Hell KarenTBTEN. Well done, here! I remember this book being assigned to me in school, but I never read it. I know. BAD, BAD, BAD! :-) However, I read your glorious description of it on here, and I am inspired.

      I actually came to this Squidoo page having no clue that Disney made a film out of it. As if they wouldn't?

      My work is, as well, in the fantasy genre. You might be pleased to know that the product that I am coming out with June 2013 will TEACH valuable lessons about acceptance.

      Keep up the beautiful work on here. I will be watching!

    • krakensquid profile image

      krakensquid 5 years ago

      An interesting lens on a fascinting subject, thank you for sharing!

    • robertzimmerman2 profile image

      Robert Zimmerman 5 years ago from SE Florida, USA

      I was not familiar with this series, very interesting!

    • SarahB709 profile image

      SarahB709 5 years ago

      I loved this book even though I didn't get all the full concept. I'm so glad you made this lens and reminded me of a book I'd like to read again.

    • profile image

      aiclogcabins 5 years ago

      Never read this book but it sounds good

    • Valerie Bloom profile image

      Valerie Bloom 5 years ago from Pennsylvania, USA

      I read the first three books of this series when I was 10 or 12 years old, and loved it! I recently re-read them and enjoyed them all over again on a much different level.

    • KarenTBTEN profile image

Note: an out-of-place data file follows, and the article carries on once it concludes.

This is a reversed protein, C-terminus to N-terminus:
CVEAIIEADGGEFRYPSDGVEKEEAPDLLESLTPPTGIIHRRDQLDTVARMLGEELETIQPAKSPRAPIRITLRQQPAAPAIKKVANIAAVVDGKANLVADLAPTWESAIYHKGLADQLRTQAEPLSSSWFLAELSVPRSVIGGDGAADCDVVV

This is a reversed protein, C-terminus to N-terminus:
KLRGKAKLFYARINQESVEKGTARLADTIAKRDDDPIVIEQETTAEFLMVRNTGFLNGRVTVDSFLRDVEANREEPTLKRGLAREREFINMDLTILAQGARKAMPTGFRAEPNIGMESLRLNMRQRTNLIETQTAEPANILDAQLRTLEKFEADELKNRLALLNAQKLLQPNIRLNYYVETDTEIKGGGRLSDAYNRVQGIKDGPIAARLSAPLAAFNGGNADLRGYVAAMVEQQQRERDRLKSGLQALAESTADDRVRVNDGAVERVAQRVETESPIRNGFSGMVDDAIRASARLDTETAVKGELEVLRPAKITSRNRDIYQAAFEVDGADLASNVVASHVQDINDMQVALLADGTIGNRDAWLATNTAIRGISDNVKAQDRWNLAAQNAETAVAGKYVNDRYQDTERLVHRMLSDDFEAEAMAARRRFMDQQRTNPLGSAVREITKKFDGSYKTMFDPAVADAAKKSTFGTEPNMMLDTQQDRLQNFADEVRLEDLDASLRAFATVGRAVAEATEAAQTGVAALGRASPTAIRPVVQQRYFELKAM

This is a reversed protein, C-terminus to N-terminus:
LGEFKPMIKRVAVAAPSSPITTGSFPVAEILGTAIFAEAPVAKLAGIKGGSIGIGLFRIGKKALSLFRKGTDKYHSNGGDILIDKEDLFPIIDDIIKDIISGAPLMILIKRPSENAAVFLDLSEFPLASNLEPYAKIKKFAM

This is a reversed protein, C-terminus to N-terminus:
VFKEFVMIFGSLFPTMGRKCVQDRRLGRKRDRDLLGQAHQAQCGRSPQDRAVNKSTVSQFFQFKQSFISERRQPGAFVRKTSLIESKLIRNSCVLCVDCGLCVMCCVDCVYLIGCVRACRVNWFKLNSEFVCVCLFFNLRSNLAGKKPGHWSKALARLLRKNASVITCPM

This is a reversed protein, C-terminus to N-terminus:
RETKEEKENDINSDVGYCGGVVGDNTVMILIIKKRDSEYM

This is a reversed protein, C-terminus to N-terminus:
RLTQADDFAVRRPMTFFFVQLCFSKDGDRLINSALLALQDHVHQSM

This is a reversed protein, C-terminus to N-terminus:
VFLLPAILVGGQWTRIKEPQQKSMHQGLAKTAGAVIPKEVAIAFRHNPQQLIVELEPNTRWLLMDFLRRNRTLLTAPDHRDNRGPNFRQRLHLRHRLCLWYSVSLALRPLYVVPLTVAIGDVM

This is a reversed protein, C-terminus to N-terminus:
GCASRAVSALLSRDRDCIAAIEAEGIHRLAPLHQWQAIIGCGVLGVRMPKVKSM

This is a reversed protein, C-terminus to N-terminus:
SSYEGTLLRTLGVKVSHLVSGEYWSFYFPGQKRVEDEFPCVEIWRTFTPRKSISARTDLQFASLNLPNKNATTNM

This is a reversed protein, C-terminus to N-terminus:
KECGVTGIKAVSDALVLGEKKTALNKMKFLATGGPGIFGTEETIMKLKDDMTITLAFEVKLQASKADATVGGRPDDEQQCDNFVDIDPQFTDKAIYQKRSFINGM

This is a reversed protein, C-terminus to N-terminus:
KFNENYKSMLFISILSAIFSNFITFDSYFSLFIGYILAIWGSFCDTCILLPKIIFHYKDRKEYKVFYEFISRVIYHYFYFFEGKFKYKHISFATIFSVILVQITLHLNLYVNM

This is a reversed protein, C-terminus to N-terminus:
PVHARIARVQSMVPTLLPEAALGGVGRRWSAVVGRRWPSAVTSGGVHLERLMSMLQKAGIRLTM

Author

      KarenTBTEN 5 years ago

      @cocomoonbeams: That's a very good point. The age at which a child has at least the surface ability to read a book is not necessarily the age at which they will appreciate it. Requiring it too soon can have effects other than the intended.

    • cocomoonbeams profile image

      cocomoonbeams 5 years ago

      When I started public school in 2nd grade, I was ahead of my classmates when it came to reading, so my teachers would take me to the 3rd grade class during reading time. Same with 3rd grade.. I was set aside to do reading by myself. When I entered 4th grade, my teacher decided to "hold me back" to let the class catch up with me, and for the first half of the year, my assignment was to read "A Wrinkle in Time". I was like 9, and the book was so far above my head! Until today, I had no idea what the book was about, just that I hated it! It sounds like something I would like now... but I wasn't ready for the abstract concepts at that time.

    • Fcuk Hub profile image

      Fcuk Hub 5 years ago

      Must be a good book :)

    • profile image

      Tiffany4skin 5 years ago

      Very cool

    • profile image

      truthbeautyandlove27 5 years ago

      I love this book, the message about love conquering all is something I still believe. Also another theme of this book if I remember correctly is celebrating invdividuality. As a young adult I remember feeling different from other kids and not liking the feeling of odd or out of place but this book was one of my first inklings that it is not only ok to be different but something to be celebrated. Can't wait till my son is a little older so that I can read this book to him

    • blessedmomto7 profile image

      blessedmomto7 5 years ago

      I LOVED this book and the sequels when I was a kid. Didn't realize they made a movie in 2003 or there was a new movie coming. Thanks for a walk down memory lane with this lens!

    • Elyn MacInnis profile image

      Elyn MacInnis 5 years ago from Shanghai, China

      Adding something here - you have done a wonderful job setting up some lesson plans - they are nice to use if you can get your kids to read the book together. It makes for great dinner table conversation!

    • Elyn MacInnis profile image

      Elyn MacInnis 5 years ago from Shanghai, China

      L'Engle is such a fantastic writer - with many other books. They are all good. I especially appreciated the one she wrote about the year "Grandmother" died.

    • bezabeza profile image

      bezabeza 5 years ago